To (C) or Not to (C)? Copyright and Innovation in the Digital Typeface Industry

41 Pages Posted: 7 Dec 2008 Last revised: 4 Feb 2015

See all articles by Jacqueline D. Lipton

Jacqueline D. Lipton

University of Pittsburgh - School of Law

Date Written: January 1, 2009


Intellectual property rights are often justified by utilitarian theory. However, recent scholarship suggests that creativity thrives in some industries in the absence of intellectual property protection. These industries might be called IP's negative spaces. One such industry that has received little scholarly attention is the typeface industry. This industry has recently digitized. Its adoption of digital processes has altered its market structure in ways that necessitate reconsideration of its IP negative status, with particular emphasis on copyright. This article considers the historical denial of copyright protection for typefaces in the United States, and examines arguments both for and against extending copyright protection to digital typefaces. It compares copyright law with alternative methods of protection for digital typefaces. It also suggests that the digital typeface industry may be a useful lens through which to consider broader claims about the application of intellectual property law to IP's negative spaces in the digital age.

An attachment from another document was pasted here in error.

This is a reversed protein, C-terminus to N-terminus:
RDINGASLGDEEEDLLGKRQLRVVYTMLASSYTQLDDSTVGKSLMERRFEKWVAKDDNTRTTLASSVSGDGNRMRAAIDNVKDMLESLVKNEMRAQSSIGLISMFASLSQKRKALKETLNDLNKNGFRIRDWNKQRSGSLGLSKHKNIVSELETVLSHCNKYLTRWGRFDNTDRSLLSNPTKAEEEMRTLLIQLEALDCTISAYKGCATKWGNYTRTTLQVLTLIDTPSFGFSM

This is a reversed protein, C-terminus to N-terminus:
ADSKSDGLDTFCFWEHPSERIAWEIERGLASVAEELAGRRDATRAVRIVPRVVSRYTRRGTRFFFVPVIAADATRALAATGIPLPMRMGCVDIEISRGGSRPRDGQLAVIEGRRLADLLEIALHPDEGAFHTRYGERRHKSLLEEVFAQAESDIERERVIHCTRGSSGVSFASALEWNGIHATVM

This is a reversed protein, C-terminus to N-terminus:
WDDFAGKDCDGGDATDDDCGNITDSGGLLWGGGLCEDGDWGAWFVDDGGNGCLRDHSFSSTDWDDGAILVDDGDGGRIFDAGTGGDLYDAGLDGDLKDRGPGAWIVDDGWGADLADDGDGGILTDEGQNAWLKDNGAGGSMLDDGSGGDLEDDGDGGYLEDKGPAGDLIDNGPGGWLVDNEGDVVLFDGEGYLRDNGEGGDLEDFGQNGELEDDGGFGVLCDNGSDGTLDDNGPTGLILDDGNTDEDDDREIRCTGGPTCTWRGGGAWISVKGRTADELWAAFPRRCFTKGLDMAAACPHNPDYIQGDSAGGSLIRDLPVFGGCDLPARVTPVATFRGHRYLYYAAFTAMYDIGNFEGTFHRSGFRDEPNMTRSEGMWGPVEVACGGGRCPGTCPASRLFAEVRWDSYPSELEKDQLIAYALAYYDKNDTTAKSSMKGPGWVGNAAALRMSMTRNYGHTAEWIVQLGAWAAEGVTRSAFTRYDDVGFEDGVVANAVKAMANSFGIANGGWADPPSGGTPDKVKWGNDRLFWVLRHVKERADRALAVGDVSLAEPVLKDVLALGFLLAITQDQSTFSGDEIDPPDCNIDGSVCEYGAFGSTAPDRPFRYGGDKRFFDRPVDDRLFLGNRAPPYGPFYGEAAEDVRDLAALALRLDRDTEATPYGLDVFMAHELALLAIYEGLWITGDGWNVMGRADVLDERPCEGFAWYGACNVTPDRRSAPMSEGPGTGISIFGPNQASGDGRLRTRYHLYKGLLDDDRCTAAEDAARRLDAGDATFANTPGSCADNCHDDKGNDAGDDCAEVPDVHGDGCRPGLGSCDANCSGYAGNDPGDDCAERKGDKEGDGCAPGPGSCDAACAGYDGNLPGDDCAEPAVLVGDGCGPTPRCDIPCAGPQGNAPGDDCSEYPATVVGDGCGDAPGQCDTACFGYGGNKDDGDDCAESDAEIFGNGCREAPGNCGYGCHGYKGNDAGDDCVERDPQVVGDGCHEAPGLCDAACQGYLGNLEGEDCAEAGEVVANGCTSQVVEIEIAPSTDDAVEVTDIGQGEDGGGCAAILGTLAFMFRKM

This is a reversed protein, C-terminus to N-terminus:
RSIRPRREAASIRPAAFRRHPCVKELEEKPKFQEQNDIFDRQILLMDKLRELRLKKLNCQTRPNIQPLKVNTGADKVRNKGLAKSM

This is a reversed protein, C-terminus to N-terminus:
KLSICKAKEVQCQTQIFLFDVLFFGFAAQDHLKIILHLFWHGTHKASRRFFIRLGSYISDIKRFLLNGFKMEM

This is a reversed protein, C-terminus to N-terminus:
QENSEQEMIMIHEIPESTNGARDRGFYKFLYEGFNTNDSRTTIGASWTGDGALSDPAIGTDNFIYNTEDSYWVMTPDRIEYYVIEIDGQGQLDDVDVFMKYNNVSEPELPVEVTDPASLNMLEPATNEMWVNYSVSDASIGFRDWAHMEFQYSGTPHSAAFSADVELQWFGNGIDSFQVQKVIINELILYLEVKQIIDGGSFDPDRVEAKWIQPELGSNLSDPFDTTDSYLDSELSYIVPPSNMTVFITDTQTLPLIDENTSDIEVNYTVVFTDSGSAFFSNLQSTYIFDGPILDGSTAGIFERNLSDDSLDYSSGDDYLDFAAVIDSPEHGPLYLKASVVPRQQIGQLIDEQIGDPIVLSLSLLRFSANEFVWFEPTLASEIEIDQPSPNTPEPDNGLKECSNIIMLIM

Keywords: copyright, innovation, font, typeface, design right, intellectual property, cyberlaw

JEL Classification: K00, K10, K11, K19, K30

Suggested Citation

Lipton, Jacqueline Deborah, To (C) or Not to (C)? Copyright and Innovation in the Digital Typeface Industry (January 1, 2009). UC Davis Law Review, Forthcoming, Case Legal Studies Research Paper No. 09-1, Available at SSRN:

Jacqueline Deborah Lipton (Contact Author)

University of Pittsburgh - School of Law ( email )

3900 Forbes Ave.
Pittsburgh, PA 15260
United States
412-383-3207 (Phone)

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